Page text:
The artist, Anthony-Noel Kelly, a former butcher and abattoir worker, says he acquired the remains through medical schools and, after casting them in his studios, disposed of them.
"To get them was a sweat, under cover of darkness," he said. "I had the police on me once because someone had tipped them off. I still had some body pieces I hadn't yet used, and I had to destroy them."
A silver-coated head and shoulders of an old man, with part of the brain cut away, and a gold "triptych" of three sections of the face of a second elderly person, will be exhibited at the Contemporary Arts Fair at Islington's Business Design Centre. The old man's head has a price tag of pounds 4,500.
Mr Kelly says his aim is to challenge notions that health and life are the prerequisites of beauty. His gold and silver gilding, he feels, immortalises the dead.
"I have no qualms about doing this work. I would not wish to hurt anyone," he said. "While I find beauty in death, these are nevertheless rotting bodies. You look at them and remind yourself, this is how we all end up.
"I am a little bit worried about the old man, though, in case someone recognises him."
This is not the first time that Mr Kelly, 41, has taken his artistic inspiration from the medical world. He has worked producing drawings for doctors engaged in cancer research, and has watched operations being performed.
"When they open someone up, it is just amazing! You see the heart and there is this pulsating beat!" he said.
Watching operations - as the Prince of Wales's ex-wife has discovered - may inspire disdain, but it is not illegal. But removing parts of bodies used in medical schools' dissection classes and not giving them a proper burial is an offence.
The days of Burke and Hare, when medical schools had to acquire corpses by illicit means, are long gone, and the use of human remains to train doctors is nowadays strictly governed by regulations.
Under the terms of the Anatomy Act 1994, the bulk of remains can be kept for only three years and must then be given a proper burial, although some parts may be retained indefinitely as specimens.
Many medical schools keep containers with the dissected body so that any parts cut away during a dissection - be they limbs or organs - can be placed in a coffin with the rest of the corpse and then buried or cremated.
Mr Kelly's activities were condemned yesterday by the past president of the British Institute of Funeral Directors, Mr Alan Puxley, who also runs the Salisbury School of Funeral Directing and Embalming. He said: "As an institute we would abhor such an exercise and would want all bodies to be treated with respect. I would be very concerned about what this man has done, and why a medical school had let this happen. Most are extremely respectful in their treatment of the bodies they use."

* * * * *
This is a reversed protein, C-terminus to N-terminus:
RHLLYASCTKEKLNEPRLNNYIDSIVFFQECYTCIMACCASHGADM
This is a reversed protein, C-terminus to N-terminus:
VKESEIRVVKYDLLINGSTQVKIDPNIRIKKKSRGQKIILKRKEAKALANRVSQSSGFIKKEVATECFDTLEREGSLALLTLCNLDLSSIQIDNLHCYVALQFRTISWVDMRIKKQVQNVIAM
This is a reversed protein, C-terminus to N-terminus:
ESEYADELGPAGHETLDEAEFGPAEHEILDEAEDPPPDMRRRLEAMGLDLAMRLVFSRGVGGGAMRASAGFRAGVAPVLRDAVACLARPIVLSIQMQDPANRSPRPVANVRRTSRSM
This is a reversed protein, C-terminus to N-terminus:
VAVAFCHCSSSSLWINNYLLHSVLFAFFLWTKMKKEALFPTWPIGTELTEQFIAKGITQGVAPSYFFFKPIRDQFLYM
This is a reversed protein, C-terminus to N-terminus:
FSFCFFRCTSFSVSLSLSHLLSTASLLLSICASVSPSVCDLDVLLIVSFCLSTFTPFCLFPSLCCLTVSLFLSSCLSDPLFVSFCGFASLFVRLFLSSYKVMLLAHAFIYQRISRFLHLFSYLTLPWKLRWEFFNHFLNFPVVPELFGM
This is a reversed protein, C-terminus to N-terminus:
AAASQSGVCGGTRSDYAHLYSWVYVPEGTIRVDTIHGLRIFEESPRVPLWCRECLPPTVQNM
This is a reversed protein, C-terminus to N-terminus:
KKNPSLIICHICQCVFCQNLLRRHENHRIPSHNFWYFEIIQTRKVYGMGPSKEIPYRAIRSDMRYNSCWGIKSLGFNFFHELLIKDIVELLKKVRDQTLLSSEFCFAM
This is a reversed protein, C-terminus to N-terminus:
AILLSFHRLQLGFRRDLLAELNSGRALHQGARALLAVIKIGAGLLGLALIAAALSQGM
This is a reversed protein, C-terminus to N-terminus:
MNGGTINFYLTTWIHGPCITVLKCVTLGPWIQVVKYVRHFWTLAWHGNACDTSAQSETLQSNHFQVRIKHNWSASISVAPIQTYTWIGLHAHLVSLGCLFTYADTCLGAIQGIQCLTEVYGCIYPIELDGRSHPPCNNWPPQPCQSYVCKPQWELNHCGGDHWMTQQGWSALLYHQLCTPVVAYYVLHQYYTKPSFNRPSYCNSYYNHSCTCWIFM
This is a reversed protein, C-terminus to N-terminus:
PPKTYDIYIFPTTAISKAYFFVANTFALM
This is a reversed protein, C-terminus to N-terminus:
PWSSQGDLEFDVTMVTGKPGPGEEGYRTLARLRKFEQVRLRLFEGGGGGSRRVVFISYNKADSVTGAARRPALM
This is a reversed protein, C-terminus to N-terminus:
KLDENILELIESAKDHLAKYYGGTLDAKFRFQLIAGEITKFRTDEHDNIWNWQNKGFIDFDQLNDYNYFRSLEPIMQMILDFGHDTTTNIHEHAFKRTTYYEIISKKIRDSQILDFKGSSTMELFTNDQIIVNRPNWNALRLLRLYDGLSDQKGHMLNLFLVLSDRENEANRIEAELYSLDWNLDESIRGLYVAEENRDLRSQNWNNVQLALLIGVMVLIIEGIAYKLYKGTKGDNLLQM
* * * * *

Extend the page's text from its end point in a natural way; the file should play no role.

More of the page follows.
Mr Kelly, who has worked with dozens of pieces of bodies, insists he too is respectful. "I am in awe of life and death. I have a tremendous respect for the human body". But he refuses to say from which schools he has obtained parts of corpses.
After training as a painter, Mr Kelly then spent two years studying sculpture, which he now teaches two days a week at the Prince of Wales Institute of Architecture.
The institute, which the Prince founded five years ago, has been in turmoil for many months after it was refused academic approval and given two years to improve its courses.
In December the Prince dismissed its entire governing council. Its new director, Richard Hodges, who ran the British School in Rome, has promised to change the school's approach.
Mr Kelly admitted that when he showed some students slides of his work they were "horrified".
The sculptor's work with the body is a lengthy process, which begins with the moulding of rubber next to the embalmed figure's skin, then glass fibre, before pouring on the plaster to set around the shape.
In Mr Kelly's icy Clapham studio, the plaster "torsos" of elderly people are hanging. The casts are such faithful reproductions of the human form that every wrinkle of skin is visible. After embalming, which always takes place before dissection, the body becomes flatter, more solid, and less supple, and marks from the table on which one body had been placed are noticeable on the cast.
Also hanging from a wall are what appear at first glance to be gold logs, but are gilded human "hams", with the internal vessels of the legs on display.
Mr Kelly himself appears to have no horror of death or of the dead. While the cadavers with which he works were embalmed long ago, Mr Kelly also made a death mask of his grandmother, together with a cast of her hands, half an hour after her demise.
His more recent work involves making casts of horses, and a row of their plaster legs, complete with hooves, hang from hooks in his living-room, as if in homage to the trade of butchery he once plied.Reuse content